Spicks and Specks (song)
|"Spicks and Specks"|
|Single by Bee Gees|
|from the album Spicks and Specks|
|B-side||"I Am the World"|
|Released||September 1966 (Australia)
|Format||7", 45 rpm|
|Recorded||June — July 1966|
|Bee Gees singles chronology|
"Spicks and Specks" is a song by the Bee Gees, It was written by Barry Gibb. An instrumental version of the song is part of the soundtrack for Melody, which also featured several other Bee Gees songs. When the song released in September 1966, The single reached No. 4 on the Go-Set Australian National Top 40, and when the song was released in the other countries in Europe on February 1967, it reached No. 28 in Germany, No. 2 in Netherlands, No. 1 in New Zealand .
Background and release
"Spicks and Specks" is dated to early July by the memory of Geoff Grant (Geoffrey Streeter) who played the trumpet. He recalls working three nights in a row on four songs, "Spicks and Specks", "I Am the World", "All by Myself", and "The Storm". There were no charts, Barry sang what he wanted live, and Geoff copied it. Some of the artists whose disks came out in August recall hearing "Spicks and Specks" being worked on or completed, further confirming that early July is about right. "Spicks and Specks" was a ballad around a strong piano beat, Barry writing off a riff by Maurice in a way that would later get a joint writer credit.
Like several other pop titles, such as "Streets of London" (1969) by Ralph McTell, "Rain and Tears" (1968) by Aphrodite's Child, and several French songs of that period, the harmony of this song is directly taken from the famous Pachelbel's Canon, and the fascination this harmony generally captures always helped songs to become big hits. "Spicks and Specks" was historically the first hit to re-use Pachelbel's harmony.
The single entered the Sydney charts at the end of September and stayed in the top forty for nineteen weeks, peaking at number 3. It appeared on the Go-Set National Top 40 for sixteen weeks, where it reached number 4 early in November. By the middle of October the Bee Gees were dead set on returning to England. It did finally convince their producer, Nat Kipner, and Festival to release an LP, and it must have helped convince Polydor (England) to sign the group. This was the first single released in England, the same year they performed on Australian Television. In 1971 they performed in Festival Hall at Melbourne, Australia, and filmed in a black and white version in July. In 1974, they also performed in Melbourne from their Mr. Natural tour. In 1989, they also performed in Melbourne from their One For All Tour.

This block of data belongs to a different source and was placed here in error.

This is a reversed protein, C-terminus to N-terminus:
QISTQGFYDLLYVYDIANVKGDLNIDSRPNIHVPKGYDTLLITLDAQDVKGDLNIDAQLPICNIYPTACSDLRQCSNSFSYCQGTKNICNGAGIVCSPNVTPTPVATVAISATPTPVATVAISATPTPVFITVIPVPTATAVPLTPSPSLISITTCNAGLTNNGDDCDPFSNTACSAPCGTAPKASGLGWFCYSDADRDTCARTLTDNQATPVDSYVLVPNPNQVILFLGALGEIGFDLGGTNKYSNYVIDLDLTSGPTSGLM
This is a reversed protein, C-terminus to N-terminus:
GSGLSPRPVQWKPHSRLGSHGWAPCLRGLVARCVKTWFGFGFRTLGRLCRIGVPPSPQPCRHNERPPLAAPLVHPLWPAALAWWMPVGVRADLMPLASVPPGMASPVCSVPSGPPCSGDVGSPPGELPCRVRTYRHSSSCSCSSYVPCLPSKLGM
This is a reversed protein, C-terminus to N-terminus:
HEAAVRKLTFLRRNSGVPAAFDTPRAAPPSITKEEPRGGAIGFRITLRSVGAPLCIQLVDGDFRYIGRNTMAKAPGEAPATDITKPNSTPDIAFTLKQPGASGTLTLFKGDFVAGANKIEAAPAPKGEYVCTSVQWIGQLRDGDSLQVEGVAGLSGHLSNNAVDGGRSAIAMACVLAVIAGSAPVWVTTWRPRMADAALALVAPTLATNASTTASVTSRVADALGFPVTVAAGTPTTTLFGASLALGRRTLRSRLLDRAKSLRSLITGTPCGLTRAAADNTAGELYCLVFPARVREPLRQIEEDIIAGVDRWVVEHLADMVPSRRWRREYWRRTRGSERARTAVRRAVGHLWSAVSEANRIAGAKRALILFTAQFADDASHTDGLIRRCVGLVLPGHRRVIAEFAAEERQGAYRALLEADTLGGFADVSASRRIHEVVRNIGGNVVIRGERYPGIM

- Barry Gibb — lead and backing vocal
- Maurice Gibb — piano, bass
- Russell Barnsley — drums
- Geoff Grant — trumpet
- Steve Kipner — backing vocal
- Robin Gibb — backing vocal
- Nat Kipner — producer
|Australia Go-Set Singles Chart||4|
|German Media Control Charts||28|
|New Zealand RIANZ Charts||1|
|Netherlands Dutch Top 40 Charts||2|
|UK Singles Chart||9|
- A version of the song performed and produced by The Dissociatives was used as the theme song of the Australian Broadcasting Corporation's music-based quiz show Spicks and Specks (2005–2011).
- Status Quo covered the song on their debut album Picturesque Matchstickable Messages from the Status Quo.
- The Puhdys song Wenn ein Mensch lebt is based on this song; it was recorded for the 1973 East German film The Legend of Paul and Paula, for which it would have been impossible at the time to secure the rights to the Bee Gees' song. Other songs in the film are also derived from specific western pop songs.
- Bee Gees discography
- Go-Set National Top 40 charting:
- Debut at No. 37 on 19 October 1966. Nimmervoll, Ed (19 October 1966). "National Top 40". Go-Set. Waverley Press. Retrieved 12 October 2013.
- Peaked at No. 4 on 9 November 1966, for two weeks:
- Final (16th) week in chart at No. 29 on 8 February 1967. Nimmervoll, Ed (8 February 1967). "National Top 40". Go-Set. Waverley Press. Retrieved 12 October 2013.
- Bee Gees discography
- Joseph Brennan. "Gibb Songs: 1966".